Behind the Scenes:

LGBT “student survey” shows how middle schools traumatize children, resulting in emotional problems and destructive behaviors

Indoctrination in radical transgender ideology

Making homosexuality, transgenderism, drug use, and depression seem normal in children’s minds

Poisoning a young generation with toxic ideas – as parents are kept in the dark

June 22, 2022

ALT TEXT Middle school children should never have any of these topics pushed at them.

Part of our series on insider material forwarded to us by teachers, parents, and activists from across the country. Here’s what’s going on behind the scenes in your schools.

Schools have become dangerous places to send your young children. Parents are unfortunately kept in the dark about what is happening.

Middle school children are typically 11-13 years old. Most adults will remember that as a time when they were “just being kids.” But now, a large percentage of middle school children are declaring themselves “transgender” or “gay,” falling into depression or drug use, engaging in early sexual activity or other destructive behaviors.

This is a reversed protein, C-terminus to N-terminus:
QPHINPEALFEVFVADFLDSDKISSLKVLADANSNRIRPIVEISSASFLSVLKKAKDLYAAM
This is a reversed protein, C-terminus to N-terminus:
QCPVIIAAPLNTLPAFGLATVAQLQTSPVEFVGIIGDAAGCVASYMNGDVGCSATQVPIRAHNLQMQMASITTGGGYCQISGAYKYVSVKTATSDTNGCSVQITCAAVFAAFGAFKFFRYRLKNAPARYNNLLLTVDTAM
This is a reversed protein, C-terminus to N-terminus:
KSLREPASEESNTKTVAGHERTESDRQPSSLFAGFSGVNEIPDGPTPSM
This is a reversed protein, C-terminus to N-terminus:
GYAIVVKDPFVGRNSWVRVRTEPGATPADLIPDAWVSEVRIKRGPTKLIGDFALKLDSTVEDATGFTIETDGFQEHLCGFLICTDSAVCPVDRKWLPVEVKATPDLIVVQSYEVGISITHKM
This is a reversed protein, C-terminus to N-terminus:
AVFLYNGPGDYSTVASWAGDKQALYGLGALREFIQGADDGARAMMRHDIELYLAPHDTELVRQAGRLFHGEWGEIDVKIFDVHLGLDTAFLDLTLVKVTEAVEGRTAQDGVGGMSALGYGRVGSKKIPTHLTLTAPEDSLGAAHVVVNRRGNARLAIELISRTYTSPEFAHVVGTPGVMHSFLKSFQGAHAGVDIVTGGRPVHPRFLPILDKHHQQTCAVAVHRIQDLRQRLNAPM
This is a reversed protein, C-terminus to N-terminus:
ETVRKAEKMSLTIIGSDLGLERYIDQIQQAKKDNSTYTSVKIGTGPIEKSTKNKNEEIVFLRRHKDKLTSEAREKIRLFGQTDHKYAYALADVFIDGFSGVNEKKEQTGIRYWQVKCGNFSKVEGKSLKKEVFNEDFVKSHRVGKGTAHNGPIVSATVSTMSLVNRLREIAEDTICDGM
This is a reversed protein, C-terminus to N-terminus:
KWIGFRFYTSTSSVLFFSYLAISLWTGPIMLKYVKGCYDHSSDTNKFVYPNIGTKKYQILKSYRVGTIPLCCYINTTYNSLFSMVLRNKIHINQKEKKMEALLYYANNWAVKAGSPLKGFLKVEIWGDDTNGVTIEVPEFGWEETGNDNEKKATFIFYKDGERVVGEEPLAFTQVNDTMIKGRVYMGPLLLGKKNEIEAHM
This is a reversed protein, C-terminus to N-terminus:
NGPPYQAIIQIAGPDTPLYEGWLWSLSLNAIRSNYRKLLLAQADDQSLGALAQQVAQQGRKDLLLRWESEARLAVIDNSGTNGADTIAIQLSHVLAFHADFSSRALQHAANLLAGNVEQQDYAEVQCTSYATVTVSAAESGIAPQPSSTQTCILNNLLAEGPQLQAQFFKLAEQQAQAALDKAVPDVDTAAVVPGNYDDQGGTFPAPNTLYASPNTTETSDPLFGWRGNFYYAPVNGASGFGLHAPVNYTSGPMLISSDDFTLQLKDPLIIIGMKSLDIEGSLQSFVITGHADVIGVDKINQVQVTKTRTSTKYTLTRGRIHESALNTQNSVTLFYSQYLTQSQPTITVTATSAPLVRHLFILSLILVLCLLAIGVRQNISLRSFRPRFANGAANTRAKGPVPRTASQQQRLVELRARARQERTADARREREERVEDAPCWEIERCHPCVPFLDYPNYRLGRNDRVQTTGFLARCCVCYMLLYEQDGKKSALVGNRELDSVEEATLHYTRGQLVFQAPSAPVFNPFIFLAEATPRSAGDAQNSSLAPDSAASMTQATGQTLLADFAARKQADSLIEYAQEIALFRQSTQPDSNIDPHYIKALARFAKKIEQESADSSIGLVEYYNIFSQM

Why is this happening? A big reason is that schools are covertly (from the public’s standpoint) pushing very radical and toxic ideas.

The middle school “student survey” documented below provides a window on how schools are subverting children.

ALT TEXTScreenshot from the online survey given to children at Massachusetts middle schools

The middle school student survey

Last month, a middle school teacher in Saugus, Massachusetts shared with MassResistance two disturbing surveys that were given at her school and another middle school nearby (and likely others). One survey was given to teachers, which we recently reported on. The other survey was for the children and appears below.

Both surveys were written by the Everett LGBTQ+ Youth Space and Resource Center (ELYSRC), a slick “local” LGBT organization which clearly appears to be organized and funded by outside forces.